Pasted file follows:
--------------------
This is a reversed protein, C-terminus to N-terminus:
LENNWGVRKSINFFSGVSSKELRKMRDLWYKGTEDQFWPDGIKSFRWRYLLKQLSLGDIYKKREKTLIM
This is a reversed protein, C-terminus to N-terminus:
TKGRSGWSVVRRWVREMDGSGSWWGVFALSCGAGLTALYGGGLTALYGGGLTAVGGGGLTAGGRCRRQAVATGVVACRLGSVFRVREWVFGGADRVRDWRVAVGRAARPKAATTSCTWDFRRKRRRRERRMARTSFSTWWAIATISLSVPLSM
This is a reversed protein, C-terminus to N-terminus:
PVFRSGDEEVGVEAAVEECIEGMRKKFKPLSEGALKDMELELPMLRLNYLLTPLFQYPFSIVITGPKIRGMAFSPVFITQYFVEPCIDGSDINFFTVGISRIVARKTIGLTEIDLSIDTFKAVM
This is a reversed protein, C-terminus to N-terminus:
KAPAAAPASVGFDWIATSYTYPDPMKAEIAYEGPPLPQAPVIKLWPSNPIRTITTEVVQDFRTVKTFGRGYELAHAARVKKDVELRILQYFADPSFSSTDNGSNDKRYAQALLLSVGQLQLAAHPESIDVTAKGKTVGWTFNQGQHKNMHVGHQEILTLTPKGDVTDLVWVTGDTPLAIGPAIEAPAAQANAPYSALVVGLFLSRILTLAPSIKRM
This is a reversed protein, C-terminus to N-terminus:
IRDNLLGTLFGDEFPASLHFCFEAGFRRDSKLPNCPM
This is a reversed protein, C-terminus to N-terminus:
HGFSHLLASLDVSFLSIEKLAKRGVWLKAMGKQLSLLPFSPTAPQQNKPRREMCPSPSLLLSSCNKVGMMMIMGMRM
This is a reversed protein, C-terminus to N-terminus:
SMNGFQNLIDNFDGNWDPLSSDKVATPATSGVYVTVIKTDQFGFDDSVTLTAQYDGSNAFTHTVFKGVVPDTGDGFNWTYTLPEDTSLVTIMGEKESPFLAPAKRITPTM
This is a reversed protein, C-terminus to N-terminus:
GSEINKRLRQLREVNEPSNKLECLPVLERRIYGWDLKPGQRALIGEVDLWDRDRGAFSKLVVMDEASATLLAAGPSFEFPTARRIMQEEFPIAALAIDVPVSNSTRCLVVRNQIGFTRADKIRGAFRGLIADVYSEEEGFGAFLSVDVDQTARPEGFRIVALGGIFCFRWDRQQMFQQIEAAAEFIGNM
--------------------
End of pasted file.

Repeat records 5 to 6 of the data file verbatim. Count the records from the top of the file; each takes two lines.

This is a reversed protein, C-terminus to N-terminus:
IRDNLLGTLFGDEFPASLHFCFEAGFRRDSKLPNCPM
This is a reversed protein, C-terminus to N-terminus:
HGFSHLLASLDVSFLSIEKLAKRGVWLKAMGKQLSLLPFSPTAPQQNKPRREMCPSPSLLLSSCNKVGMMMIMGMRM